★ ★ ★ ★ ★
I finally got around to seeing this film recently and, if you haven’t seen this one yet, stop what you are doing right now, go to the local redbox, and rent this tonight. Seriously, it’s the best film of last year, and I don’t mind saying that in the first sentence of my review, which says a lot.
Written and directed by Asghar Farhadi, this now Academy Award-winning film, stars well-known Irania actress Leila Hatami and Peyman Moadi as couple Simin and Nader. Together, they have a adolescent daughter, Termeh (Sarina Farhadi). They reside in Nader’s father’s apartment, who is essentially an invalid due to the effects of Alzheimer’s disease. When Nader refuses to leave their native country and his father, Simin demands a separation, to which he readily agrees. With Simin leaving the household, Nader hires a sitter for his father, Razieh (Sareh Bayat). However, after having to clean up an accident his father has on her first day, she tells Nader she can no longer do the job; the drive is too far, and she has religious concerns over touching his father to clean him up if he soils himself. She, however, recommends her husband, Hodjat (Shahab Hosseini), who is out of work and deeply indebted to creditors. The following day, when Hdjat can’t make it to the house due to a court appearance, Razieh, who is pregnant, returns with her young daughter to do the work. However, she leaves his father unattended during the day for personal reasons. When Nader comes home to find his father tied to a bed and nearly at a point of death, he blows up at Razieh when she returns. The scuffle includes a slight physical interaction on his part; she, subsequently, miscarries her child. It’s left to the court and the families to decide whether Nader is responsible.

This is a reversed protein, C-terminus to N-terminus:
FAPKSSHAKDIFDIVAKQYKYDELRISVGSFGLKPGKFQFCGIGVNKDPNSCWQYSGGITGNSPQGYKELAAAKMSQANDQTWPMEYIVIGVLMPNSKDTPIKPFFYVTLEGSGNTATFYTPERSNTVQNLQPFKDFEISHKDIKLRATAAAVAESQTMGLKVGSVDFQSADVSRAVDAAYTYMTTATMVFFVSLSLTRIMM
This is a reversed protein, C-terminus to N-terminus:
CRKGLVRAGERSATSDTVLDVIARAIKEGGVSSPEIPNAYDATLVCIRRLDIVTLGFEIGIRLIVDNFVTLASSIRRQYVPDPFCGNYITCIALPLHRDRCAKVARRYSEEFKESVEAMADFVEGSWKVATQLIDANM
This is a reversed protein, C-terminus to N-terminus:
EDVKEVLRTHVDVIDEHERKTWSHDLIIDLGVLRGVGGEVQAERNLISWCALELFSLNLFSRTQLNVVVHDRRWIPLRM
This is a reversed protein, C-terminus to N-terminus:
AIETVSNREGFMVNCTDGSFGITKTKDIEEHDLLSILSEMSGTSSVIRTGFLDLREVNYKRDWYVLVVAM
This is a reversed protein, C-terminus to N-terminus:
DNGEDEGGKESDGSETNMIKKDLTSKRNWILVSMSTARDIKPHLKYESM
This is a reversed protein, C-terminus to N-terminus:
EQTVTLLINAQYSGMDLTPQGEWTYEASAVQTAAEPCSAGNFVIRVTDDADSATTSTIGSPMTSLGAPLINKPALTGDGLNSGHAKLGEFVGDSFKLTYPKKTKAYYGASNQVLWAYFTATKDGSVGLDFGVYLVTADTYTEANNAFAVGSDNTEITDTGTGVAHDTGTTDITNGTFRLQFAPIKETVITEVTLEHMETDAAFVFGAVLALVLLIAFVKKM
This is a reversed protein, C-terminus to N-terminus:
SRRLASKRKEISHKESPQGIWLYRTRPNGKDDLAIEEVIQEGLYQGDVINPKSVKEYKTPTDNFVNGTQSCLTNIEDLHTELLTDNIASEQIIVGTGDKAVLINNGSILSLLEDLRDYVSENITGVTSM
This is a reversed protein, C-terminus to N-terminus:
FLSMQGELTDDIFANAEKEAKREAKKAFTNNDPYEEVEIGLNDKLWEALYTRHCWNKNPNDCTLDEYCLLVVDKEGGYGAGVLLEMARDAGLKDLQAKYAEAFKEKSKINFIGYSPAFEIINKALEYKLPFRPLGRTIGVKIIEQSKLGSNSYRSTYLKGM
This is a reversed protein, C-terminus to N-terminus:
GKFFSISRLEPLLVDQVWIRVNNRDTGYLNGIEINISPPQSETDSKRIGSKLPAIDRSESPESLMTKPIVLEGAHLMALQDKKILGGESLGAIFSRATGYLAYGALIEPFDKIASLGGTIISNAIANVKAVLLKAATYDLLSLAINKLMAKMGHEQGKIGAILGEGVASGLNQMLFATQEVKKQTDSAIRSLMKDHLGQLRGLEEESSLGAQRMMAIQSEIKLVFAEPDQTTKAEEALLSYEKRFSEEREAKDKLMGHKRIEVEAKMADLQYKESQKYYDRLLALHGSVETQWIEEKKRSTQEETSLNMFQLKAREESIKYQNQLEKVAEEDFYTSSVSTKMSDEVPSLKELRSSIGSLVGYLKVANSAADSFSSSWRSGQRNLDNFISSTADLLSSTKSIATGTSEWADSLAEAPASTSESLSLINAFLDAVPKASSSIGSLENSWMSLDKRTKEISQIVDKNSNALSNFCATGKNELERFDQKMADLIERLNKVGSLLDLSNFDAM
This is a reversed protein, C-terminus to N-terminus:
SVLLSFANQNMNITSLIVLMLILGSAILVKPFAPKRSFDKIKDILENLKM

This film, made on a minuscule budget compared to even independent American films, is a powerhouse dramatic effort. The acting, directing, editing, cinematography, and most of all, wonderfully dramatic story, come together to create an engaging, passionate and engrossing film that will go down in history as a classic. It’s once in a blue moon that you get to view a film that is as truly cinematic as this, and its always a special occasion that will be savored in an your mind long after it’s running time is over.
It’s films like this that renew my hope in cinema whenever the general Hollywood “fodder” has be down about the industry. I can only hope that I can be a part of a film as special as this one day.